Despite recent fatalities, city won't crack down on jaywalking
Reporter: Jessica Chapin
TUCSON (KGUN9- TV) - Crossing the street shouldn't be a live-threatening situation, but in Tucson, more people are dying doing just that. Deadly pedestrian accidents are up from 12 to 18 this year, many of which involve jaywalkers.
Thursday, 56-year-old Daryl Chee died of his injuries after he was hit by a car near Grant and 3rd street December 23rd. Police say he was not in a crosswalk and was jaywalking.
Chee's fate is a risk many people are still willing to take.
"Do I want to walk all the way up to the crosswalk or do I just want to cross, and usually you just want to get to where you want to go quickly," said Jim Ayers, who admitted he jaywalked to the gun store while his wife was shopping.
Others know the risks first-hand, like Thomas Tadlock.
"I always use the crosswalks now, a couple years back I was hit by a car," he said, "jaywalking is not such a good idea especially if crosswalks are nearby. It's not worth getting hit by a car, I can honestly say that."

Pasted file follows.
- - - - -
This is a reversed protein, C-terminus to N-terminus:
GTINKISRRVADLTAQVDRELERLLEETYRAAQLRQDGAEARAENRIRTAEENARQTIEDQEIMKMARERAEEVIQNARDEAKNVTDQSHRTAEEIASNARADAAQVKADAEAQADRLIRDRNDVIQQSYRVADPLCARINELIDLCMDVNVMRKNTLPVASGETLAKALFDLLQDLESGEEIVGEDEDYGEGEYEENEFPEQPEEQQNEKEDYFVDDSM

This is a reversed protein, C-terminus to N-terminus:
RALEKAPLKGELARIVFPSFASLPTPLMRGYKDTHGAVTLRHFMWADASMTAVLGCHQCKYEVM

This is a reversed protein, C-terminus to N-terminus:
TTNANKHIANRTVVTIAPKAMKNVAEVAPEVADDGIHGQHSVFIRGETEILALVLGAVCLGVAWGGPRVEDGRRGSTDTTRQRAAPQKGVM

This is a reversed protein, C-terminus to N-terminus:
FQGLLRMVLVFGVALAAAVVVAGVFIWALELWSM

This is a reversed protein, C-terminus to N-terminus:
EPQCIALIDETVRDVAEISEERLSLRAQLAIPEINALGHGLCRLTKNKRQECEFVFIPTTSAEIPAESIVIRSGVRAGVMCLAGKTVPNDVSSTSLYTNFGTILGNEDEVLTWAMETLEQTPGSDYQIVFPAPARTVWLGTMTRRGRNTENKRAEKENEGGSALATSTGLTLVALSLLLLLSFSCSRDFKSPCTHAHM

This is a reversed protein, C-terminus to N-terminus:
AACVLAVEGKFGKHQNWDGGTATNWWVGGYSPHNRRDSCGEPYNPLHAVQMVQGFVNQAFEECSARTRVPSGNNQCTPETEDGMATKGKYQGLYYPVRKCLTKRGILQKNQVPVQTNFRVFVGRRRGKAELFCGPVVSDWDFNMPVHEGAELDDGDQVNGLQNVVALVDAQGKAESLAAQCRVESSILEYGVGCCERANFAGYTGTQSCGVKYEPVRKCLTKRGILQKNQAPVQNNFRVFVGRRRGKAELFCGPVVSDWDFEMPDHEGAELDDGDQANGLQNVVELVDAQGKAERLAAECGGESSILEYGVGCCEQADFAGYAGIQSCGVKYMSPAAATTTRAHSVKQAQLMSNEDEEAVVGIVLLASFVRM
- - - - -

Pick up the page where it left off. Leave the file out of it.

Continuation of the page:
Raul Arizmendi says he uses crosswalks because he knows his limits.
"I'm using the crosswalk because I don't want to be hit,' he said, "I move a little bit slower than most people but I have to be cautious, I can't run across the street."
9 On Your Side went to city council member Steve Kozachik to ask what the city was doing, if anything, to prevent these kinds of accidents. His response indicated they weren't.
"We do what we can with the resources we have," he said, "We've cut 20 percent out of TPD's budget in the last two years. That's $10 million and that means service. That means eyes on the street and that means boots on the street."
Without eyes on the street, Kozachik says people will have to look out for themselves, pedestrians and drivers.
"If you're behind the wheel of a car or if you're a pedestrian or a bike rider, watch out," he said, "You're responsible for your own behavior."
Penalties for jaywalking include fines which could be in excess of $200. While TPD was unavailable to talk about their enforcement tactics, Kozachik says the University of Arizona police will be cracking down on traffic violations during the beginning of the school semester, as they do every year.